The QM Rule and Current Marketing Uncertainty

Under the new administration, the CFPB has announced several updates to rules that are yet to be adopted, and the largest one may be the QM General Rule change. How can lenders keep up on the constant delays, updates, etc., while ensuring they remain in compliance?

What is a Qualified Mortgage (QM)?

To a layperson - as many potential customers are - the mortgage loan industry can be a convoluted and risky landscape. What certain loan terms can turn a ‘safe’ loan into a hazardous venture? Can a lender couch its language in a loan application in such a way that borrowers are suddenly expected to pay more than expected once the dotted line is signed? Thankfully, borrowers are protected from these disingenuous tricks thanks to the CFPB’s Qualified Mortgage (QM) Rule. The QM Rule states that mortgages may only earn the ‘QM’ designation if they fit a list of criteria: that the lender has made a good faith effort to prove that the borrower has the ability to pay the mortgage, that the principal cannot increase after payments are made (negative amortization), and that the loan contains no hidden fees or payments, among other criteria.

The Rules at Play

Whether a loan is eligible as a QM is massively important, as many banks and government sponsored enterprises (GSEs) will generally not purchase non-QM loans, as they are inherently riskier. On the surface, the QM Rule appears to be a fairly cut-and-dry set of regulations for lenders to follow, but the reality is anything but. In December 2020, the CFPB revised the criteria, by making changes to the debt-to-income ratio (DTI), along with other underwriting requirements and point & fee limits. While lenders scrambled to determine how this would affect their qualifying determinations, the CFPB then proposed a ‘patch’ rule to extend the old QM rules to July 1, 2021. After further consideration, the CFPB then announced a ‘delay’ rule, which would further revise the date that lenders were required to adhere to the new QM criteria from July 1, 2021 to October 1, 2022.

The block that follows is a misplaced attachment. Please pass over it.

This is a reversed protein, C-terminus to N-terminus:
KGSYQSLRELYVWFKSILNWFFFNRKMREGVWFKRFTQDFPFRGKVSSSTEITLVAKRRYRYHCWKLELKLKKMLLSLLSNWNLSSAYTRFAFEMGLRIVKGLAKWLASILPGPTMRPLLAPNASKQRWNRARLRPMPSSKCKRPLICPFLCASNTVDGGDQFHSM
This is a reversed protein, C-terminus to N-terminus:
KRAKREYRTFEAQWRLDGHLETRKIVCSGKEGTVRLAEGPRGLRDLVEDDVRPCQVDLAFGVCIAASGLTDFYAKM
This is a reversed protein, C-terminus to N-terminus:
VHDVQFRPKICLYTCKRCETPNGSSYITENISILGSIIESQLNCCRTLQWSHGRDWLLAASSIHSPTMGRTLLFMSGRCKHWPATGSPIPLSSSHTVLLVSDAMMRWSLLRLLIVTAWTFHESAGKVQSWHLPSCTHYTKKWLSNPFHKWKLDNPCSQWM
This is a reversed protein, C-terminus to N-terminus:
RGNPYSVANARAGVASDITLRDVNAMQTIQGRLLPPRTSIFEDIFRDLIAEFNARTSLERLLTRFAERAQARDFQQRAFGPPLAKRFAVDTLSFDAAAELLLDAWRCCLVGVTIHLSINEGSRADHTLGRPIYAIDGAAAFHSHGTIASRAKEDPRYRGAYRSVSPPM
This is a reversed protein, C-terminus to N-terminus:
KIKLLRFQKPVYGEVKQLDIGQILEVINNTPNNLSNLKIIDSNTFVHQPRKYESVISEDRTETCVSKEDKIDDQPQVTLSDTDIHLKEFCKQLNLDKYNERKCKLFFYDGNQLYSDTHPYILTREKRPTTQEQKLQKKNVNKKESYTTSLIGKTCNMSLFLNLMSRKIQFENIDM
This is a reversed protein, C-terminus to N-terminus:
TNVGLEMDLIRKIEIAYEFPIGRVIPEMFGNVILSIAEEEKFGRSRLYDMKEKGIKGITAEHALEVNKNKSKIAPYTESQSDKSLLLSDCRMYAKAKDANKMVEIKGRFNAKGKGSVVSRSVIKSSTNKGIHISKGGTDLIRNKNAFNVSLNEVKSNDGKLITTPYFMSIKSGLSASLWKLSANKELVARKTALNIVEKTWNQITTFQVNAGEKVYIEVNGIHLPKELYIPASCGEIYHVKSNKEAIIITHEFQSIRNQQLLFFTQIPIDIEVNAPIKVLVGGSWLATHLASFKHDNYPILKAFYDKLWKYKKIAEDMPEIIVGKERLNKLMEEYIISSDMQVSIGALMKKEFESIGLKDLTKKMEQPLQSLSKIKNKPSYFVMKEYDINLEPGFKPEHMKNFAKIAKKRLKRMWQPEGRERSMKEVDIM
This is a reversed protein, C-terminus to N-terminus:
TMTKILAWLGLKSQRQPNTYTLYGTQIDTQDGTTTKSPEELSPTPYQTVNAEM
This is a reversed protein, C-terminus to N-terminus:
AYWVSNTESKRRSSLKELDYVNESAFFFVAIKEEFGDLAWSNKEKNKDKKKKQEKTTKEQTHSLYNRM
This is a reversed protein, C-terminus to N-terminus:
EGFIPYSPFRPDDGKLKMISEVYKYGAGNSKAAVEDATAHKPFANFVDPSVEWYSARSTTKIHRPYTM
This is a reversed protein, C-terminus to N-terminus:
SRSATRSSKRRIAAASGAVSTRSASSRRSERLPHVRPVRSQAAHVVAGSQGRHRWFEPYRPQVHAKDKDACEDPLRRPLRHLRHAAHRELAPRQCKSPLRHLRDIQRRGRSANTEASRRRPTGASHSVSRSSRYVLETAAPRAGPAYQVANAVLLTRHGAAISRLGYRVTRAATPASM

This series of proposals have created a stir in the lending industry, as lenders who were poised to comply with the new DTI QM policy are now torn between completing the switch to the new DTI rule or following the CFPB’s proposed delay. In early April of 2021, Fannie Mae and Freddie Mac both released lender letters advising the industry that they would not be observing the CFPB’s delay rule and will not buy QMs under the ‘old’ criteria after July 1, 2021.

The Bottom Line

In this precarious environment, it is crucial that lenders stay abreast of QM changes and announcements as they happen and monitor what information loan officers are relaying to consumers. Loans that appear to be QMs as they are in process may actually become non-QMs with the onset of changes or delays in criteria. A lender unaware of the contents of their portfolio invites unnecessary and dangerous risk to their bottom line. Although the CFPB’s patches and delays may seem frustrating and hard to follow, an informed and prepared lender can remain in compliance and avoid the pitfalls of unwanted non-QM loans on their books.